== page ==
On March 25th this week Third Man Records, the labeled owned by Jack White, released Midwest Farmer’s Daughter, the debut album from Margo Price. It’s getting a lot of buzz this week among critics and Nashville music hawks, and for good reason.
Margo Price is originally from Aledo, Illinois; for us in Cedar Rapids that puts us about two hours from her home town, going east from Muscatine. Whatever regionalism is worth I felt an affinity with Margo Price from the get go. Her parents owned a farm but then lost it when she was very young, her father then taking a job at the local prison. She moved to Nashville early on after dropping out of college and started playing in bands. First was one called Buffalo Clover, and then later Margo and the Price Tags. She met her husband while playing in these bands and she later gave birth to twins. Tragically one of the twins died as an infant and thus began a retreat from the music industry for Price. Eventually she wrote the songs on this album, convinced her husband to sell their car and spent the money recording the album at Sun records in Memphis. She shopped it around and the only one with interest was White and his people at Third Man Records.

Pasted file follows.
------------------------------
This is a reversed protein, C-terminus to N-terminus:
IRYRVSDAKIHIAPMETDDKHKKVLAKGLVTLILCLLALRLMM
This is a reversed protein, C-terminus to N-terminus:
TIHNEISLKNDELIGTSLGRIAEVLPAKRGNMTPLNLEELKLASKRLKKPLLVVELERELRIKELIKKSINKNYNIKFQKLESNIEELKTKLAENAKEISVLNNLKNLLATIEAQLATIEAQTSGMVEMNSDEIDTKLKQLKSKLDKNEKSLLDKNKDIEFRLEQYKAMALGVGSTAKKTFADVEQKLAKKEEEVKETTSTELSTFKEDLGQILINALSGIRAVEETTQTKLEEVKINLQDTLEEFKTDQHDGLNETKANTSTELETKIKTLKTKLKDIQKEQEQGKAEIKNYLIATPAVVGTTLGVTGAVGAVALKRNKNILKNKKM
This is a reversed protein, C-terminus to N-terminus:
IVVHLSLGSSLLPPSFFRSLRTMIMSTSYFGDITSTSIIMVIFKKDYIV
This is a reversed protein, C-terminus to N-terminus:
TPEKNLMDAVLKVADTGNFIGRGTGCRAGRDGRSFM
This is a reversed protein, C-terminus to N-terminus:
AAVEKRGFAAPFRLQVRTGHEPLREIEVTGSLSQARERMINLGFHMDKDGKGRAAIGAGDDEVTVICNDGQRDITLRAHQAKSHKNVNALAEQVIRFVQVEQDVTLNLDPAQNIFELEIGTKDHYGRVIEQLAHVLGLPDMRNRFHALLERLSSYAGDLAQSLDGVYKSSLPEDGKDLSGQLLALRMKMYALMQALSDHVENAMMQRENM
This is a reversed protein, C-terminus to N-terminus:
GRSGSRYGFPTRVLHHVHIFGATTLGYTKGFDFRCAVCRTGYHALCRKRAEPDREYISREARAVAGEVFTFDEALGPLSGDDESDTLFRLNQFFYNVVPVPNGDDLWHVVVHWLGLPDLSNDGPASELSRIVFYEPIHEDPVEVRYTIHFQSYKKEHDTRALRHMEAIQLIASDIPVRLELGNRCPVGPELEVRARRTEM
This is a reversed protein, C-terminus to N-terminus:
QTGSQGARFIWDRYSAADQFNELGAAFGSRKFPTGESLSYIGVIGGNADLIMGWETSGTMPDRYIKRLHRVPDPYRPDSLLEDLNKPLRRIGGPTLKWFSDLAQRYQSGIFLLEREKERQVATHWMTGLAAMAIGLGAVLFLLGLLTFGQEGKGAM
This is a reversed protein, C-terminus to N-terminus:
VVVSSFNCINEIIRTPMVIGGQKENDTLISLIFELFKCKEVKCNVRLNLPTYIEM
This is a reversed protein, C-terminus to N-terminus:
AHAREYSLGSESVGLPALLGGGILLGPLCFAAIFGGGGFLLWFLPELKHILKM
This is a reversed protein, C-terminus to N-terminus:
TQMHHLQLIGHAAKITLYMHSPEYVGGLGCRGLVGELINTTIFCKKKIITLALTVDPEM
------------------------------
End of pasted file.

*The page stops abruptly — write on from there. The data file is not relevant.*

This album makes me feel like I’m a kid again in the back of my mom’s Plymouth Fury listening to seventies country radio. All of her reviews have generally had the same throwback comparisons: Loretta Lynn, Dolly, and a little bit of Waylon. I won’t tell you anything different along those lines. If you love the bouffant soul of Nashville that rips out feminist licks while giving you a million dollar smile and the best western shirt you’ve seen in forty winks this is the album for you. Hurtin’ (On The Bottle) is probably the most catchy song on the album but I found myself wanting to sing along to Weekender and Tennessee Song as well. The final song, World’s Greatest Loser, hits hard considering her personal background but brings to mind one of my favorite things about good country music: sometimes it’s the screw ups that make for the best stories. You can keep today’s country radio, I’ll keep looking for artists like Margo Price that sing with a hurt that can only be expressed properly through a slide guitar. This album is on order at the library and should be in fairly soon-